Photo via Wikimedia Commons
Photo via Wikimedia Commons

The TV audience for Sunday night NFL football was the tiniest in five years, as the matchup was apparently just boring to most viewers.

And that was with a tense overtime finish.

The combination of a lackluster matchup and competition from the Los Angeles Dodgers playoff game caused perennial weekly ratings leader “Sunday Night Football” to draw its smallest audience since 2011, according to live-plus-same-day figures released by Nielsen.

The Houston Texans 26-23 overtime victory over the Indianapolis Colts on NBC averaged 13.595 million viewers to finish fifth among the prime-time programming airing between Oct. 10 and Sunday.

The audience was the smallest for a “Sunday Night Football” game since Oct. 23, 2011 when the New Orleans Saints 62-7 victory over a Colts team that would finish the season 2-14 averaged 12.47 million viewers, opposite Game 4 of baseball’s World Series.

“Sunday Night Football” was the most-watched program for each of the previous four weeks. The NFL again produced the week’s most-watched program, Fox’s 15-minute NFL postgame show “The OT,” which averaged 15.384 million viewers.

Fox Sports 1 averaged 7.291 million viewers for its coverage of the Dodgers 1-0 victory over the Chicago Cubs in Game 2 of the National League Championship Series opposite “Sunday Night Football,” the most-watched event in the history of the cable network, which began operation on Aug. 17, 2013.

The game was the week’s second most-watched cable program behind ESPN’s “Monday Night Football” game between the Carolina Panthers and Tampa Bay Buccaneers which averaged 9.057 million viewers, and 31st overall.

Baseball coverage enabled Fox Sports 1 to finish first for the week among cable networks, averaging 3.648 million viewers, the most in its history and nearly double the previous record set two years ago. Fox News Channel was second among cable networks, averaging 2.438 million.

CBS had three of the week’s four most-watched programs to be the most- watched network for the fourth time in the four-week-old season, averaging 9.11 million viewers. NBC was second, averaging 7.18 million viewers, followed by ABC, which averaged 5.83 million.

Despite averaging a season-high 5.11 million viewers, Fox finished fourth among the four major broadcast networks for the 27th consecutive week dating back to last season.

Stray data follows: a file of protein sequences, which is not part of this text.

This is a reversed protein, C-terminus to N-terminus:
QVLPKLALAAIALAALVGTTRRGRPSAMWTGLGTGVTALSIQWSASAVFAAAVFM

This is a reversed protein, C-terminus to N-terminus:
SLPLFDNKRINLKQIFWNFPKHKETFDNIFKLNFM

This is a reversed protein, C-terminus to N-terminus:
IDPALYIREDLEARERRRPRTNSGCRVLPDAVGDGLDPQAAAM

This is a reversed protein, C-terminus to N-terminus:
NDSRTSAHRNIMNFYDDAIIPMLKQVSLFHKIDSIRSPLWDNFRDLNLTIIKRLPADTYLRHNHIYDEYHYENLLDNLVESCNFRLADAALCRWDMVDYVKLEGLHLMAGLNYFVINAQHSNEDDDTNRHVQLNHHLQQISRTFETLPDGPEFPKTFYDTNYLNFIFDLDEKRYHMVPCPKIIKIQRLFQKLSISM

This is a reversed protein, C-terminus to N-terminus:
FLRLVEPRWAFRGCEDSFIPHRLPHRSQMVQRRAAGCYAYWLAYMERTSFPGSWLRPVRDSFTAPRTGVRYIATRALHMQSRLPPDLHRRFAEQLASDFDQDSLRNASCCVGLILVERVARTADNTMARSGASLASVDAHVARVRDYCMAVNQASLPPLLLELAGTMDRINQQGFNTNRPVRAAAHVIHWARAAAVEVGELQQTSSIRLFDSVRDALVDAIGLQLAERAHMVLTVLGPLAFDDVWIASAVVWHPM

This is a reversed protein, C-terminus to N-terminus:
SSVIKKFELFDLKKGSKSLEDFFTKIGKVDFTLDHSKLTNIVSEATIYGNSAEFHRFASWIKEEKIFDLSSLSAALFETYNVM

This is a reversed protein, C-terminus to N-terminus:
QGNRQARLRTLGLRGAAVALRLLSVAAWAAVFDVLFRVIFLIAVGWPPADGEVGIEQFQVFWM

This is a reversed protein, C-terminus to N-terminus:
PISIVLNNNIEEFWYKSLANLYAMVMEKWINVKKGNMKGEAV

The order of finish among the major broadcast networks has been the same each week of the season.

This is the eighth consecutive time CBS has won each of the first four weeks of the season.

CBS’ “NCIS” was the most-watched non-NFL program for the fourth time this season, averaging 14.770 million viewers to finish second overall.

CBS’ “Thursday Night Football” game between the Denver Broncos and San Diego Chargers was third for the week, averaging 14.494 million viewers, followed by “The Big Bang Theory,” which averaged 14.412 million.

CBS’ “Bull” returned from a week’s absence to be the week’s most- watched new series, averaging 13 million viewers, finishing sixth overall.

CBS’ “Kevin Can Wait” was the most-watched new comedy for the fourth time in the four times it has aired, averaging 8.703 million viewers to finish 22nd overall.

The week’s only premiere on the four major broadcast networks, the comedy “American Housewife,” averaged 6.61 million viewers, ABC’s largest audience in the 8:30-9 p.m. Tuesday time slot with scripted programming since the Jan. 6, 2015 premiere of “Marvel’s Agent Carter.”

“American Housewife” was third in its time slot behind two of the week’s 10 most-watched programs, “NCIS” and the NBC singing competition “The Voice” and 37th for the week.

Fox received a major boost from the 45-minute runover of its Sunday afternoon NFL coverage into primetime.

The precise viewership for the runover, which was mainly for the game between two of the league’s most popular teams, the Dallas Cowboys and Green Bay Packers, was not available. The first 30 minutes averaged 30.072 million viewers and the final 15 27.120 million.

The runover is not considered a separate program, but is included in the weekly average.

CBS and ABC both aired 22 hours of programming for ratings purposes, NBC 21 1/2 hours and Fox 15 hours.

The week’s most-watched Spanish-language prime-time program for the fifth consecutive week was the Telemundo drama based on the life of the late singer Juan Gabriel. “Hasta Que Te Conoci” which averaged 2.948 million viewers, 94th overall.

Telemundo was the most-watched Spanish-language network for the fifth time in six weeks, averaging 1.72 million. Long-time leader Univision was second, averaging 1.66 million, followed by UniMas, which averaged 480,000 viewers, Estrella TV (260,000) and Azteca America (110,000).

ABC’s “World News Tonight with David Muir” was the most-watched network nightly newscast for fourth consecutive week, averaging 8.291 million viewers.

The “NBC Nightly News with Lester Holt” was second, averaging 8.045 million.

The “CBS Evening News” was third, as it has been throughout Scott Pelley’s more than five years as anchor, averaging 6.554 million viewers for its Monday through Wednesday and Friday newscasts.

CBS did not include Thursday in its weekly average because of preemptions and schedule changes in some markets because of “Thursday Night Football.”

The week’s 10 most-watched prime-time programs were Fox’s 15-minute NFL postgame show, “The OT”; CBS’ “NCIS,” “Thursday Night Football” and “The Big Bang Theory”; NBC’s “Sunday Night Football”; CBS’ “Bull”; the Monday episode of NBC’s “The Voice” and 11-minute “Sunday Night Football” kickoff show; CBS’ “NCIS: Los Angeles” and the Tuesday episode of NBC’s “The Voice.”

—City News Service

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